Bob Fergeson, author of The Listening Attention and Dark Zen: A Guru on the Bayou, is a spiritual teacher who focuses on the nuts and bolts of spiritual seeking while also conveying with his presence the ineffable message of Reality. Hopefully this Bob Fergeson interview offers a taste of both.
In this episode with Bob Fergeson, we discuss the emotional traumas and “knots” which can block one’s ability to access the Listening Attention. Bob offers tips and techniques for releasing these knots and freeing this blocked energy.
Photographer and writer Paul Rezendes has an unusual take on realization, formed from his experience outdoors as a wildlife tracker. The preface from his book,The Wild Within, gives a brilliant example of his realization, and a perfect description of the listening attention as well:
This book is an inner and outer journey into one’s self and into the wild. The journey through these pages brings us into intimate contact with the lives of wild animals and begs us to look more deeply in order to come into intimate contact with ourselves and the “wild within.” The “wild within” is not a place in space and time; it is an awareness that is unconditioned, or is uncultivated, untouched by the human hand or mind.
These pages open the door to who we are by taking us first into the forest where, through tracking and sometimes direct contact with the animals, we are able to experience and appreciate the lives of wild beings. It gives us the opportunity to see that these lives are none other than our own lives, and that no being is separate from another; that mountain, river, forest, stone, coyote, and humans are the same movement.
I have taken and opened the doors and windows to my own life, so that the reader can look in and see his or her own life in mine. This story is not just about me and the wild animals that I have tracked. It is meant to be a mirror to your own life. For instance, when I share with you my persona as a gang leader, I am hoping that you look at your persona, whether it be an identification as lawyer, doctor, artist, or academic. Most of us have an idea about who we are … it doesn’t matter what that idea is. It has the same basic effect of dividing us within and out there in the forest, as well as socially. Being the president of a motorcycle gang may not be much different than being the president of a nation when it comes to feelings of pride, fear, and power.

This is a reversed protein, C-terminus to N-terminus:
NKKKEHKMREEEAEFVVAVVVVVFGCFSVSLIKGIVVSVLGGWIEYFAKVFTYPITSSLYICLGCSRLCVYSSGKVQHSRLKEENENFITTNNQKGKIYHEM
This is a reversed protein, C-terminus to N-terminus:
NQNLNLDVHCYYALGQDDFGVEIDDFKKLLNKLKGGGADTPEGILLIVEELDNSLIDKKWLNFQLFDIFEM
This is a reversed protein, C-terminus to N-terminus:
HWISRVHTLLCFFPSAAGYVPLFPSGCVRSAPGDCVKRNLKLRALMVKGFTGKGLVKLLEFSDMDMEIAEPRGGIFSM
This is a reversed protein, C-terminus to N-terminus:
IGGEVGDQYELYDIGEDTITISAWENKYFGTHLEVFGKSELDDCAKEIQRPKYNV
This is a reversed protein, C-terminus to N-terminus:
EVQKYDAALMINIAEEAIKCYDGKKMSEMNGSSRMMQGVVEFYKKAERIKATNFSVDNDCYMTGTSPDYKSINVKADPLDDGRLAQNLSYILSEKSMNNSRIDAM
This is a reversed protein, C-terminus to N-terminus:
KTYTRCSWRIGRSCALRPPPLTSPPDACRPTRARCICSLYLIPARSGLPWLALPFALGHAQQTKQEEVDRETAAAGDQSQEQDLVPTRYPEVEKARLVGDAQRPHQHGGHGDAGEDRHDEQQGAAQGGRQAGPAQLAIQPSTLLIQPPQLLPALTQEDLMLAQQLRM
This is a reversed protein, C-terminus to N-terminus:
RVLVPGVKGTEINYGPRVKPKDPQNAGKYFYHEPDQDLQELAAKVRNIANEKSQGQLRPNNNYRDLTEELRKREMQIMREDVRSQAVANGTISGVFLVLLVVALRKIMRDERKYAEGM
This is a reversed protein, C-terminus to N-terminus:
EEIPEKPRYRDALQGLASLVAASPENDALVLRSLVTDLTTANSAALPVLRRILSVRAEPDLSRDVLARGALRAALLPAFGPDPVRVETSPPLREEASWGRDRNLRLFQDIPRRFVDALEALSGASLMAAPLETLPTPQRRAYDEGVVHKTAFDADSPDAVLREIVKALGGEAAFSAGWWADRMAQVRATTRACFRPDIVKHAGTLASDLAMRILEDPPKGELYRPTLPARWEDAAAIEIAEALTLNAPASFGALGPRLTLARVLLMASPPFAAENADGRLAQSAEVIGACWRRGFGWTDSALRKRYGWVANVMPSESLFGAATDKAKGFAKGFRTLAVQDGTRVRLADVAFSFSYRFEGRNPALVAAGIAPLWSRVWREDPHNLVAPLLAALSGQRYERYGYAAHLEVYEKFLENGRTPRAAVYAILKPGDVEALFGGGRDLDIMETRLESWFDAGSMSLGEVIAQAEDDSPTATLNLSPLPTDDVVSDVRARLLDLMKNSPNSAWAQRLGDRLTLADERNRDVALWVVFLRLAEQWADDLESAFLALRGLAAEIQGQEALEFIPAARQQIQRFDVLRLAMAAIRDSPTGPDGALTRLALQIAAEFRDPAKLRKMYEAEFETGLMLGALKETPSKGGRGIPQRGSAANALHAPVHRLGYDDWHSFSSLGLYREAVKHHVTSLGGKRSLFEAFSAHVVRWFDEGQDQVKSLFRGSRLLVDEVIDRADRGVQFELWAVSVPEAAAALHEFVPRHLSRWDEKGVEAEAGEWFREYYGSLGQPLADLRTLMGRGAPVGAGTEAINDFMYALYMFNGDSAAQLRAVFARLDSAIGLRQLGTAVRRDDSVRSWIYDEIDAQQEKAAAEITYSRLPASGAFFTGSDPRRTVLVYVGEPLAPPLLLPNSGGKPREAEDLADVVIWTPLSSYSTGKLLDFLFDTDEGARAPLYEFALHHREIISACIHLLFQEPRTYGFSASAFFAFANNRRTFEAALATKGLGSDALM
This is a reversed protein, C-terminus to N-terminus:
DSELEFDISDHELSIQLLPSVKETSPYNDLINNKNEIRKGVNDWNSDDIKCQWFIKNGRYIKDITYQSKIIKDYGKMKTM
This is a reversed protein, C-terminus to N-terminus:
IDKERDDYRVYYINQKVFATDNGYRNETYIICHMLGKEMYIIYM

This book opens the door to nature, where we come face to face with love, fear, life and death. It takes you into the woodlands, and as you wander through the trees, you may suddenly and unexpectedly find yourself looking inwardly at something you never expected to see – something fresh, alive, and new about yourself that you never knew was there. That is my hope in writing this book, that you wake up to a whole new world, one that is not fragmented, but whole, open, and without fear. Ultimately, that is what The Wild Within is about. It is about what some cultures call waking up, enlightenment, self-understanding, wholeness, or realization.
What I mean by realization is living, being energy that is aware or awake to what is, or to what is arriving in the moment. An awareness that is at rest and has no intention for anything to be other than what it is. Although it is at rest and has no intention, it can have a dramatic action on the movement of thought in a person’s life. This action takes place out of time, and without a doer. It is an action that does not come from a center, nor is it linear. In other words, it is not a reaction. When a person is realized, this awareness is the unresisted perspective in a person’s life, a perspective without a center, and without fear or pride.
Before realization, a person’s perspective is coming from the center of where we believe our self to exist, or at least, that is where we “think” we exist, feel, and think from. This center, this self, this doer that we perceive ourselves to be, is what keeps us divided from nature out there in the world and our true nature within. This results in a sense of being at odds with nature, within ourselves and with others. The center, or the who we think we are, also creates divisions within our own species. I’m talking here about religious, political, sociological and ideological divisions. These divisions can easily develop into hate crimes, wars, etc. Living from this center causes conflict between what is, and what should be – who we think we are, and who we think we should be.
Self-understanding opens the door to the possibility of living without a center, fear, and the need to control nature and others. This book is about that door opening for one human being. It may be about that door opening for you as well.